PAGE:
07 Jun Recognizing Your Privilege
Written by Soyo Awosika-Olumo, 2016 Tanzania: Social Innovation
We’ve been in Tanzania for about one week, and it’s been quite the experience. After a 48-hour span of flights, I was immediately surrounded by 12 strangers from the U.S. and Canada, all excited to get to know each other and see what the next forty days had in store. I didn’t know what I was getting into, but I was ready.
Our first set of projects was at a school called Mjimwema Primary School, where we partnered with an NGO called Kipepeo. In the mornings we broke out into teams and painted four of the classrooms at the school, and after lunch we came back and paired off with 2-3 kids in grades 5-7 to prepare them for an upcoming spelling bee. At the end of it all we were able to see the great contribution we made to the school, and the impact and confidence we instilled in the children.
Mjimwema Primary School is one of the only free schools in the community. Because of this, each grade has over 200 kids to one teacher for each subject. When you arrive, you see hundreds of kids gathered around one teacher on some part of the yard going through the daily lessons. The head teacher of the school took us through and explained that they get about 279,000 TSH (about $130 USD) from the government, which is not enough to support the teachers and really fix up the school, built in 1974. One of the other teachers mentioned that they would, in the future, like to fix the roofs of the classrooms so that students can go to school during rainy season. There’s a lot of work to do, but small steps can make a big impact in the future and I feel great about what we’ve done.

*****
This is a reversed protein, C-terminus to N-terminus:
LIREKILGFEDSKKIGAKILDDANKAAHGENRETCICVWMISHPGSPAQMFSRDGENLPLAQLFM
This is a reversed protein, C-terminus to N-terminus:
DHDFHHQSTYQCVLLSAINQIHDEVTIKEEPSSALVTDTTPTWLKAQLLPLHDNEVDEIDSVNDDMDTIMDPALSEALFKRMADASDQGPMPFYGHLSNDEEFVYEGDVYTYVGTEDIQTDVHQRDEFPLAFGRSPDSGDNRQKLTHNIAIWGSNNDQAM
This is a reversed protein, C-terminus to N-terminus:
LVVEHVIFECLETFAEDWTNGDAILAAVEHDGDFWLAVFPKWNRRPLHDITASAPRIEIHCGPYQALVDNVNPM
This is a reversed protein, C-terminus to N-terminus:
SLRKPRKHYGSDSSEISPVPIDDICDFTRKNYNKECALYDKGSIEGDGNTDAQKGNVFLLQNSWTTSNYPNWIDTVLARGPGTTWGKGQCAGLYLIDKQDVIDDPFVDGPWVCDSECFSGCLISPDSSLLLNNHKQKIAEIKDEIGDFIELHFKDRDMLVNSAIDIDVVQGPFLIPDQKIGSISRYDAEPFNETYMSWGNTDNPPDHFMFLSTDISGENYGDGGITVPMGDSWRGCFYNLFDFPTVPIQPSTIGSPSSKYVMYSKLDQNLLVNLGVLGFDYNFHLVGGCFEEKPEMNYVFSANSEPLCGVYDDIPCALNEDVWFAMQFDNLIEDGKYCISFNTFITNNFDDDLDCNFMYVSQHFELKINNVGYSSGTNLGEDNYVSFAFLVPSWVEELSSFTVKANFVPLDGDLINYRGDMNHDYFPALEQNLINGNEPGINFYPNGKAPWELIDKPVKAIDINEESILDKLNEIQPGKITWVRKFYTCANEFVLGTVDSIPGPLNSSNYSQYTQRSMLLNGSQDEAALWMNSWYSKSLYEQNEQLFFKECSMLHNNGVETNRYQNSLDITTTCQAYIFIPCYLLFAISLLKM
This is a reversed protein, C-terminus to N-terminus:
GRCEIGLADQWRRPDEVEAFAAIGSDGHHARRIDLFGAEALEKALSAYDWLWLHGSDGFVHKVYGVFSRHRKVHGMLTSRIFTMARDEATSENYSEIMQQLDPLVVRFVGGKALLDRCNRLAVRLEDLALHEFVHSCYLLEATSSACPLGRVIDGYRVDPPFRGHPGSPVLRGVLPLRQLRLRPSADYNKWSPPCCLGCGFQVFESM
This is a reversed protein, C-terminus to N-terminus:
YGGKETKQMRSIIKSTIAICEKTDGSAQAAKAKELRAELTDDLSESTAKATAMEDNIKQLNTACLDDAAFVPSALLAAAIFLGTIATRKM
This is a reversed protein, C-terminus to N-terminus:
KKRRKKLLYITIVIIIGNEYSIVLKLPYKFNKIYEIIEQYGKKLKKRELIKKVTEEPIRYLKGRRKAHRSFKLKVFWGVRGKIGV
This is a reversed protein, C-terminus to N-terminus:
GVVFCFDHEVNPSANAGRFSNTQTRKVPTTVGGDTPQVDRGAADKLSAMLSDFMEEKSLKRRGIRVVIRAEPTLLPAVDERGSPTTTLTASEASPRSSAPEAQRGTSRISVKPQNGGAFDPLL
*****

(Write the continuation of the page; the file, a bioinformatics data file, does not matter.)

One thing I can take away from this past week is recognizing my privilege. Regardless of my socio-economic status back in the Western Hemisphere, the fact that I am able to travel to Tanzania means that I have some sort of privilege. As a result, it’s easy for me to get caught up in what works and how things are done in the USA, but significant and sustainable volunteering can’t be seen through through the eyes of an American. For example, while painting I was able to catch a glimpse of kids playing with a handmade soccer ball. It would be easy for me to say, “Oh, I should buy these kids soccer balls they can play with at school,” but is it something they really need? Who am I to say that their handmade soccer ball isn’t as good as a soccer ball from America? It’s important to view the projects we came to do with an understanding of the culture, focusing on what is important or needed in the community.
In each project we embark on, I want the work that the OG team and I do to have a positive impact and to contribute to the overall growth and mission of the NGOs that we are partnering with. I plan on approaching each situation critically, doing my best to understand the community and neglect my western ideals, which could leave a negative impact. I look forward to the projects and challenges we will embark on in the upcoming weeks. Until next time!